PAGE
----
Mercury in traditional Tibetan medicine - panacea or problem?
Human & Experimental Toxicology
Short Title: Hum Exp Toxicol
Format: Journal Article
Publication Date: 2006/07//
Pages: 405 - 412
Sources ID: 94141
Collection: Himalayan and Tibetan Medicine
Visibility: Public (group default)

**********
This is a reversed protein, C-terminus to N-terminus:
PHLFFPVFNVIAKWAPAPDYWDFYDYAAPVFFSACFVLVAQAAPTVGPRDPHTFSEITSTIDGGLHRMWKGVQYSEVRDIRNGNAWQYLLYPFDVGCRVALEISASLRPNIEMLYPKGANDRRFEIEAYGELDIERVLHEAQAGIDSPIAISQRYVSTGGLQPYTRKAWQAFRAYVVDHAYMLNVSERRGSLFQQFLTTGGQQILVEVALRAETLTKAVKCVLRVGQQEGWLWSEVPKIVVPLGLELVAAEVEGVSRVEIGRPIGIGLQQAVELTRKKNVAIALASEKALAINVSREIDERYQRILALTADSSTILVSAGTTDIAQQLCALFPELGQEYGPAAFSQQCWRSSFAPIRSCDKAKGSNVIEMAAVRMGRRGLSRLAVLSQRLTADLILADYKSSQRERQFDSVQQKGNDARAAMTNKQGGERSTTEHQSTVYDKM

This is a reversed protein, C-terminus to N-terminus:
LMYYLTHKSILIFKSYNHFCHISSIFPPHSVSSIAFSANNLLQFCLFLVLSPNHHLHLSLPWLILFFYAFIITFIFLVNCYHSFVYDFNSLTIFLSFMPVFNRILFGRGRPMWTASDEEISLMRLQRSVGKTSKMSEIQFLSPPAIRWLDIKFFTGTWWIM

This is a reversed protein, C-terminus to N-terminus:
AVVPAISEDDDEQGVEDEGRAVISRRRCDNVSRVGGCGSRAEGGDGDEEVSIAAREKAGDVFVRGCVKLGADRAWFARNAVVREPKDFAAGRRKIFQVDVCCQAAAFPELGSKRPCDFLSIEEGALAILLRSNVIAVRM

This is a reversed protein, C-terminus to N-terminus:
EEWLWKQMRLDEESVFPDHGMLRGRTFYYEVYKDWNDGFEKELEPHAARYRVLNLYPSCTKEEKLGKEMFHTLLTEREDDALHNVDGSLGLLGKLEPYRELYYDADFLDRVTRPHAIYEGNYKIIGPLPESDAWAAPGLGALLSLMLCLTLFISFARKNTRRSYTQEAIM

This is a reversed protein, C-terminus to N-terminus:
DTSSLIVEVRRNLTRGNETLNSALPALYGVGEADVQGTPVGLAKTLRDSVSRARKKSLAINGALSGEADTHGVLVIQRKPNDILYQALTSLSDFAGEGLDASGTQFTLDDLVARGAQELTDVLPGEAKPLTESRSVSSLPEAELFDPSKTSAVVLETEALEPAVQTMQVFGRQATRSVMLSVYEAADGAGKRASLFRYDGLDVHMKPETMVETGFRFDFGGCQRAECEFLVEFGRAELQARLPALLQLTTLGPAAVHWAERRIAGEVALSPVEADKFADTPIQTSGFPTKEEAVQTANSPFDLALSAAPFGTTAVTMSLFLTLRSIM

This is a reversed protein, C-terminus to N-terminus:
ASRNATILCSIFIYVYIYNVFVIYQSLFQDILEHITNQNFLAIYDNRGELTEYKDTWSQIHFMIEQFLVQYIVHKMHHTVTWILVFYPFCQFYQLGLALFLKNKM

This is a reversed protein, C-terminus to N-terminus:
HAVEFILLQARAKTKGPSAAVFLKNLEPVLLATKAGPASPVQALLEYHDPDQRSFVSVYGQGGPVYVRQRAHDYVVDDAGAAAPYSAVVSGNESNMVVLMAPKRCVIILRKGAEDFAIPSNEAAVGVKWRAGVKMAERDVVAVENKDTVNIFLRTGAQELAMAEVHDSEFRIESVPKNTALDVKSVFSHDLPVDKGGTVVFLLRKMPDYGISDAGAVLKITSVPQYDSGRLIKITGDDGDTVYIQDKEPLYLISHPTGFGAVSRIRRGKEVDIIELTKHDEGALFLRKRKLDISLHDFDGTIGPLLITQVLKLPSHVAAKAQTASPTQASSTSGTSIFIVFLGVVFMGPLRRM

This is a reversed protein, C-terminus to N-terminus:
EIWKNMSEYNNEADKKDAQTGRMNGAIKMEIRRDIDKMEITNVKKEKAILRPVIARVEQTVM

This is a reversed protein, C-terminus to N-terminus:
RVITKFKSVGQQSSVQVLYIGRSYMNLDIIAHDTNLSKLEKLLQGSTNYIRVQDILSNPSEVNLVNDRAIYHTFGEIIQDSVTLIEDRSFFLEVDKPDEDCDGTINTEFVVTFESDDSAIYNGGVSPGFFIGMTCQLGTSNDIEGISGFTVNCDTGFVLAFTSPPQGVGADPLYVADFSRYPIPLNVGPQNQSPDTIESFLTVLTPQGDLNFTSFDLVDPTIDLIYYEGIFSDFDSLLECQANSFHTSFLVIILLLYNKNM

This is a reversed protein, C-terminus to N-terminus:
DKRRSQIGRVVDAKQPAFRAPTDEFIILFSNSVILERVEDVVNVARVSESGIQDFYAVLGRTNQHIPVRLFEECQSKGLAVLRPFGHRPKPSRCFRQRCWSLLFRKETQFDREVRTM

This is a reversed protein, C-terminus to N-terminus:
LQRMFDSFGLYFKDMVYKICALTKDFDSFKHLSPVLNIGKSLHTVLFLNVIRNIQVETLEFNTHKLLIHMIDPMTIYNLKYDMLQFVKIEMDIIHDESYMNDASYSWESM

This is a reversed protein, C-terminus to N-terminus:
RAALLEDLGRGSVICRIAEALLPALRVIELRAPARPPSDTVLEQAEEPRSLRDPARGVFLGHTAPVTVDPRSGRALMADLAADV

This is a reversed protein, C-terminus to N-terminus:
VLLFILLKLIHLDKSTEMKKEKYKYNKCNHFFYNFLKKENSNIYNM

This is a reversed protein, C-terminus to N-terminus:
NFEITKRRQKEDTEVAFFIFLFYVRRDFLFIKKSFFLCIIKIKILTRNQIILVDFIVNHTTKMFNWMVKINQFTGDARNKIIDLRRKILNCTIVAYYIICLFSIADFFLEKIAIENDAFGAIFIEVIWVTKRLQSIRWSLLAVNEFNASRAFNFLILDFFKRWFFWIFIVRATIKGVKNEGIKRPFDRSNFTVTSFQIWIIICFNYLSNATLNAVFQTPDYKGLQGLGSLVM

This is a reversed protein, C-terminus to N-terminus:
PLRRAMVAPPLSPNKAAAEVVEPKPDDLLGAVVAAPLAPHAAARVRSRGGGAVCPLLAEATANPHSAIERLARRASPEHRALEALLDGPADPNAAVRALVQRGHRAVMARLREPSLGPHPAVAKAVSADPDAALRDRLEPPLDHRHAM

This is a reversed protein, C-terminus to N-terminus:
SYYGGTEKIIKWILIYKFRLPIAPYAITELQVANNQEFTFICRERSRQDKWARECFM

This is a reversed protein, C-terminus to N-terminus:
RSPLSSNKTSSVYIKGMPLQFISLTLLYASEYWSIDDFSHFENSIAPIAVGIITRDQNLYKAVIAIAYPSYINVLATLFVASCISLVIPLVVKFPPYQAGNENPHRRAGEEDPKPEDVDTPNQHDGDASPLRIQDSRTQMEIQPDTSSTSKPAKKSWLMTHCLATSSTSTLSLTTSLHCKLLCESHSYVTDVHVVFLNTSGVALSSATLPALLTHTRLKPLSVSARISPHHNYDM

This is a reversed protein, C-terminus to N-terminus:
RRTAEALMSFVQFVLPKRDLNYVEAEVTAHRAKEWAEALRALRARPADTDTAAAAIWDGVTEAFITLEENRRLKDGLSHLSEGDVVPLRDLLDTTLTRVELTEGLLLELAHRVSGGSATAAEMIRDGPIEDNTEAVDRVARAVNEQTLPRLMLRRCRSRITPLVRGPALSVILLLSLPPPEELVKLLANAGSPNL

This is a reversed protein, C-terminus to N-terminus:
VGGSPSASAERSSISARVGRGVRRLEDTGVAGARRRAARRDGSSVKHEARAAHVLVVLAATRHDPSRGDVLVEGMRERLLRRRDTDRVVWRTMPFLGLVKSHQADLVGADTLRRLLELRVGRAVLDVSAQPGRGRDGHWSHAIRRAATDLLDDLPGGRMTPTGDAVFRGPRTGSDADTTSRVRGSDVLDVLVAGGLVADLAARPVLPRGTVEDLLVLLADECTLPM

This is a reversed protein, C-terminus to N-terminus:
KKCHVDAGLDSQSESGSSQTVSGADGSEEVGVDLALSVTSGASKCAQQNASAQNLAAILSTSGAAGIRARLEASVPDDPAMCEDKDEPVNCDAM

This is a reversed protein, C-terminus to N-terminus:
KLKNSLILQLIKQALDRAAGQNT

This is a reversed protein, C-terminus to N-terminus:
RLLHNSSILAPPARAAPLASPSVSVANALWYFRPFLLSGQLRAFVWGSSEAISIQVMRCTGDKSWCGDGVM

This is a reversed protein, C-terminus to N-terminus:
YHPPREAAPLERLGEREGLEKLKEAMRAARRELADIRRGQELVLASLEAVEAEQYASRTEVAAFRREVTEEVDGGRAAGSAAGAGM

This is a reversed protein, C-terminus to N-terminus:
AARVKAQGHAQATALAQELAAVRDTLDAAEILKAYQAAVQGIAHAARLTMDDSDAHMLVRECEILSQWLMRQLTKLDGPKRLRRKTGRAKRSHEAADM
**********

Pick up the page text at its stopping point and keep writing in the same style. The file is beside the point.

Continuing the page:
Symptoms of mercury toxicity, biochemical changes, and blood/urine mercury levels were evaluated in a small group of patients. Six patients attending Delek Hospital, Dharamsala, India, taking mercury-containing traditional Tibetan medicine (TTM) (Group I), were compared with three patients taking non-mercury containing TTM (Group II) and healthy volunteers(Group II). Quantitative estimation of mercury ingestion based on chemical analysis was compared with US regulatory standards.RESULTS: Group I were significantly older (mean 55 years+/-SE 6.4) range 26-69 years, than Group II (26.7 years+/-SE 5) range 17-34 years and Group III (32.5 years +/-SE 0.5) range 33-34 years (P =0.05). Group I took TTM on average for 51 months and had a mean of 2.5 non-specific, mercury-related symptoms. Group I had higher mean diastolic pressures (85 mmHg) than Group II (73 mmHg) (P=0.06) and more loose teeth. Mean daily mercury intake for Group I was 674 microg, estimated as 10 microg/kg per day. (Established reference dose for chronic oral exposure: 0.3 microg/kg per day.) Blood mercury levels were non-detectable, but mean urinary mercury levels for Group I were 67 microg/L (EPA levels <20 microg/L). Renal and liver function tests were not significantly different between groups and within normal clinical range. CONCLUSIONS: Prolonged ingestion of mercury containing TTM is associated with absent blood levels, but relatively high urinary levels. Further studies are needed to evaluate toxicity and therapeutic potential.